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Disney - My Land

23 September 2015 - Anaheim, California

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It's the end of an era.  I've had three wonderful years filled with daydreams, roller coasters, and yummy treats found in the most cliché corners of an imaginary world.  I won't be renewing my Disneyland Annual Passport at the end of his month.  I also won't ever get the same Southern California pass back again since Disney discontinued it.  It was the perfect option for me, too.  I didn't mind being blocked out on highly populated days or even an entire month during the summer.  Standing in long lines under the California sun and resembling livestock as I'm herded from one ride to another hardly evokes feelings of happiness.


Some avoid Disneyland altogether, arguing that it's just for kids.  These are usually the same people who think only children should be watching cartoons.  This, of course, is ERRONEOUS!  I highly doubt anything on the Adult Swim Network is appropriate for a child's ears.  I remain unapologetic about the simple things that bring me joy.  I love balloons.  I love ice cream and cotton candy.  If there are bubbles in the air, oh, I'll find them.


​​This park is far beyond other amusements like Six-Flags which is content with dirty walkways and undecorated surroundings.  Knott's Berry Farm is more pleasing to the eye, but I have to resist my natural impulses to knock down screaming teenagers who think they're on reality television.  But Disneyland - this world transforms people.  I guiltlessly order churros, steal the fastest teacup for a ride, and take pictures with characters roaming the park.  I even smile when I'm called "Princess" - a comment that would typically cause my knee to greet someone's crotch.


There's evidence all around of Disney successfully tapping into our lighthearted, child-like demeanors when I see adults wearing Mickey ears or girlfriends torturing their boyfriends with matching t-shirts, both of which I refuse to spend my money on.  (Agh! Typing with my oversized Mickey hands on is proving to be quite a challenge.)  


​​The best time to visit Disneyland will always be in the evenings.  That's when the magic really begins for me (and when the parking is cheaper).  Millions of vibrant lights pave the streets, outline moving rides, give depth to the surrounding trees - almost making it easier to see at night than during the day.  The contrast of colors and constant music force a smile to my face as I hum a merry turn.  The young children, who have passed out from their sugar highs, don't even wake as Disney says goodnight with a glorious display of fireworks and water shows.


​They've done a fantasmic job of ensuring the park is clean, safe and friendly (I'm pretty sure the churro-man knows me by name).  My research on Disney's strict rules for both personnel and park guests was eventually confirmed by friends who have worked there personally.  If anyone does anything inappropriate, they are either fired or banned for life.  I attribute the success of most businesses to this simple, solitary concept. > If it's not working, let it go.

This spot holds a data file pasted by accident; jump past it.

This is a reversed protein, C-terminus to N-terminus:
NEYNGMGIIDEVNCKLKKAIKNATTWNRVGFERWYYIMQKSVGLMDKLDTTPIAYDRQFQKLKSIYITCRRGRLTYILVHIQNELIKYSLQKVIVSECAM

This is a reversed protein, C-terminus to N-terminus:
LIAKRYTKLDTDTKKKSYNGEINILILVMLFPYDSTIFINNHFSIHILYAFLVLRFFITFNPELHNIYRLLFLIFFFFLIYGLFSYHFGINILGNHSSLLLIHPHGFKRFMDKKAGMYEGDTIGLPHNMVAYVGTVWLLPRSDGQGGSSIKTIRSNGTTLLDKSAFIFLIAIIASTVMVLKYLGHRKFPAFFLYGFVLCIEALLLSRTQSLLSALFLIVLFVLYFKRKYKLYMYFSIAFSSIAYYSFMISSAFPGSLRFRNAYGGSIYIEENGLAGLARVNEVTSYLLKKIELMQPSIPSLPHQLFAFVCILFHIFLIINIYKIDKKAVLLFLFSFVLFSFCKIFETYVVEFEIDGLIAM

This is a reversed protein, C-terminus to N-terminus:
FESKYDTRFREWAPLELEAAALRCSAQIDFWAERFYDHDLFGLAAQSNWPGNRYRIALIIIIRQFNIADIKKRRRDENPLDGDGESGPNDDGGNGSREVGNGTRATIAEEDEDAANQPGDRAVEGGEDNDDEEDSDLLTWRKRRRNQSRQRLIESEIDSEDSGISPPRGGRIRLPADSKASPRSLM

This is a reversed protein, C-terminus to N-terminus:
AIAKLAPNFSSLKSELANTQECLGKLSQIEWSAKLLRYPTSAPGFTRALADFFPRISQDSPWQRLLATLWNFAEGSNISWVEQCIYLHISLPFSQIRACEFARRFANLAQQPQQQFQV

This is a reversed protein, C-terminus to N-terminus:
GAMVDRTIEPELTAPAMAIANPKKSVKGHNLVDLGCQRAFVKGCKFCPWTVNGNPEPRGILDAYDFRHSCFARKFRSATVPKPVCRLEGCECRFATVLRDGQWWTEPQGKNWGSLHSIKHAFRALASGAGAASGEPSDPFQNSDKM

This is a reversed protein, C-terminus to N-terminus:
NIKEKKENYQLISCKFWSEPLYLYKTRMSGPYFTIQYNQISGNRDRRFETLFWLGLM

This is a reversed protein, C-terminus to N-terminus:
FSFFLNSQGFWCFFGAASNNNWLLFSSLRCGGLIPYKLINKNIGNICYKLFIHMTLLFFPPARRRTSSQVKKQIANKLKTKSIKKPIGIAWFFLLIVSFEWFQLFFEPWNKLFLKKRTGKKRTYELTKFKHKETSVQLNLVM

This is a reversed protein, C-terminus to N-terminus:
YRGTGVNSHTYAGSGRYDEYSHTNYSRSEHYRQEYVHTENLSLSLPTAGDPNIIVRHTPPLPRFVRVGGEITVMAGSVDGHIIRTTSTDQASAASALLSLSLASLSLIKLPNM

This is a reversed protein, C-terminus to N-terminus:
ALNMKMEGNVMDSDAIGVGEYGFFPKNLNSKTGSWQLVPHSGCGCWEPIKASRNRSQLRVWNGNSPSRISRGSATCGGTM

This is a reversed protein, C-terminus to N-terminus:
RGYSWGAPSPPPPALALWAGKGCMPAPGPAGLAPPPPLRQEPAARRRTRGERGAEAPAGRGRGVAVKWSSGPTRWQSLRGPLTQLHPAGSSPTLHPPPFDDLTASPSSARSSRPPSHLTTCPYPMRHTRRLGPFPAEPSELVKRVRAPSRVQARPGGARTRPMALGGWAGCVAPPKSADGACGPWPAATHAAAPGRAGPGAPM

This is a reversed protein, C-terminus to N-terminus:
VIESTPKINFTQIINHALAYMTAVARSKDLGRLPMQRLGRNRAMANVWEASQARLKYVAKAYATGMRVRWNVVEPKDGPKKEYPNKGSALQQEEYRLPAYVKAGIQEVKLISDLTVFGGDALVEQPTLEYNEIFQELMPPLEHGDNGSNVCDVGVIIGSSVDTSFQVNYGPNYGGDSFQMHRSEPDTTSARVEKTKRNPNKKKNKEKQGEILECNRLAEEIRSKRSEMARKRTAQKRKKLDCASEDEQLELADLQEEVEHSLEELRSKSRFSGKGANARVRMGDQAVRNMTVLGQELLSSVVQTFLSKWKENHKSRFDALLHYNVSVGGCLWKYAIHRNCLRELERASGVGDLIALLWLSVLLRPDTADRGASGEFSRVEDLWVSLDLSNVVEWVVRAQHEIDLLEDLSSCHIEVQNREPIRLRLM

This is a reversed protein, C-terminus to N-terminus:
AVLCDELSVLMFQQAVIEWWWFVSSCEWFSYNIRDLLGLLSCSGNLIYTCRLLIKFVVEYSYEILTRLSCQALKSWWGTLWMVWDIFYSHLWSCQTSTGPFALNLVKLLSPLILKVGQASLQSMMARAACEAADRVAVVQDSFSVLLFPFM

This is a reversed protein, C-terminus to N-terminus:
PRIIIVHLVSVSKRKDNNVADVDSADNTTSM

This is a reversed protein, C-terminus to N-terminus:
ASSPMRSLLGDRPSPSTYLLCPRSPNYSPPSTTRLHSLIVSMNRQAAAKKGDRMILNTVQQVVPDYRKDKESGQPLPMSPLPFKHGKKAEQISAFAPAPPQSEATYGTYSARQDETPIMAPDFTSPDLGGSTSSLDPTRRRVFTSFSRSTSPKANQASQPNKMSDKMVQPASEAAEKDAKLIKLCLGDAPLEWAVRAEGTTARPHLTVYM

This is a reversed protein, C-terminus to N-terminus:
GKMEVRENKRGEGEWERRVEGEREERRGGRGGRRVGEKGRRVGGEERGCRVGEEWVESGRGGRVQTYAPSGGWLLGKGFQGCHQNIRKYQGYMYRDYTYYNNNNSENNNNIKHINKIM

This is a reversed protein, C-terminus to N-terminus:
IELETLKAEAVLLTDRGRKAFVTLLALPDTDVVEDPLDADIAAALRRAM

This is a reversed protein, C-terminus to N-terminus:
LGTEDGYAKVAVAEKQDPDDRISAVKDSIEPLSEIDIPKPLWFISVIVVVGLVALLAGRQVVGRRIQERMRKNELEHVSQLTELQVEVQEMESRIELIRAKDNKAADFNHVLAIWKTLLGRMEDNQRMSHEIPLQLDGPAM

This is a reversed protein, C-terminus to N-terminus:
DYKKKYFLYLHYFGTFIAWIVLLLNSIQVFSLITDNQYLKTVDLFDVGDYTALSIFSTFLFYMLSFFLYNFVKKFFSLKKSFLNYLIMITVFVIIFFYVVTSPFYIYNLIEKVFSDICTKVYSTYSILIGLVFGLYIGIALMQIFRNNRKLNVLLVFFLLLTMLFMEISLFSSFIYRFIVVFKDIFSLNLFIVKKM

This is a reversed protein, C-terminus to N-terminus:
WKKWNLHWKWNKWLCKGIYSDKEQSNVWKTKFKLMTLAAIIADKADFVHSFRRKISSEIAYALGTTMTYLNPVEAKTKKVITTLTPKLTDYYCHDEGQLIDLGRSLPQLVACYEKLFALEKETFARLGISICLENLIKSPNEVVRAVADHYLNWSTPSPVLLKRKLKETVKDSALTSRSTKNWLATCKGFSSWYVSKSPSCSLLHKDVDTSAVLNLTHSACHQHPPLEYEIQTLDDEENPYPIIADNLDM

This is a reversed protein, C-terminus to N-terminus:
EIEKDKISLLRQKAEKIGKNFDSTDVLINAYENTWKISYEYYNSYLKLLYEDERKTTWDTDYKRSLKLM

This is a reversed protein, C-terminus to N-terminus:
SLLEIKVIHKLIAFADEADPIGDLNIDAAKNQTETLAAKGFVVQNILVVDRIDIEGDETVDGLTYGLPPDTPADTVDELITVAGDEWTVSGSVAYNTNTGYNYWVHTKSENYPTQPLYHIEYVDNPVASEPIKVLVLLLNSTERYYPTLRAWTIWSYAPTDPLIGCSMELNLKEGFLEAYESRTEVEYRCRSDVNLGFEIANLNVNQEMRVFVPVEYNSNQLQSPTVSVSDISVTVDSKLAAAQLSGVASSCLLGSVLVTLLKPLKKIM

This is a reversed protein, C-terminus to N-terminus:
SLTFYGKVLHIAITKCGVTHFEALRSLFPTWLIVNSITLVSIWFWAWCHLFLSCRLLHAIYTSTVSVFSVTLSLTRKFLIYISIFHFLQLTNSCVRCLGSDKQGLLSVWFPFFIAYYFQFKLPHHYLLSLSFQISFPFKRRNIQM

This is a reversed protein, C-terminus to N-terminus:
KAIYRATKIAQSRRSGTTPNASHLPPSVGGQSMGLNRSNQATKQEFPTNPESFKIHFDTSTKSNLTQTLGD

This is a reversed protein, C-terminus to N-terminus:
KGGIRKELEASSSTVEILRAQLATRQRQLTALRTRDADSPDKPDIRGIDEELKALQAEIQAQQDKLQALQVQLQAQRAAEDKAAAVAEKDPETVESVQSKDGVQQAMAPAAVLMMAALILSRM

Someday my prince will come and cough up the boatloads of money it now costs to become a Premium Passholder.  In the mean time, while I continue my daydreams, here are 10 rules Disney has for their employees/"cast members" that other businesses can learn from:


  1. Know-It-All - No one is allowed to say, "I don't know."  If they truly don't, they have to find the answer right away.​
  2. ​No Pointing - To avoid any offensive or confrontational gestures, workers can't point with one finger.  They must use their whole hand or two fingers to direct someone.
  3. ​Everyone's a Custodian - Everyone has to pick up trash whenever they see it, including princesses.
  4. ​First Name Basis - Everyone goes by their first name.  Their name tags also have the state where they are from for a more personal touch.
  5. ​Code Words - To avoid alarming guests with disturbing terminology, workers use code words to address specific issues.  For example, "protein pill" or "Code V" means there's been a vomit situation.
  6. ​Stay in Character - This includes no frowning or bad posture.
  7. ​Watch Your Mouth - Cast members aren't allowed to chew gum, use cell phones or eat on the job.
  8. ​Appearance Standards - Hair styles and facial hair must be neatly groomed and can't be dyed any unnatural colors.  No visible tattoos or piercings.
  9. ​No Social Media - Cast members are not allowed to disclose anything about their jobs on social media.
  10. ​Ensure Positive Experience - If a (child) guest is sad, characters are allowed to give them small gifts to encourage happiness.


​Follow me on Instagram @JentleBiz to enjoy nonsensical behavior.


​​If you're interested in purchasing a Disney Annual Pass (provides access to both Disneyland and California Adventure) for either yourself or as a generous gift for me, their webpage provides all the information you'll need.​


Photos by: J. Allen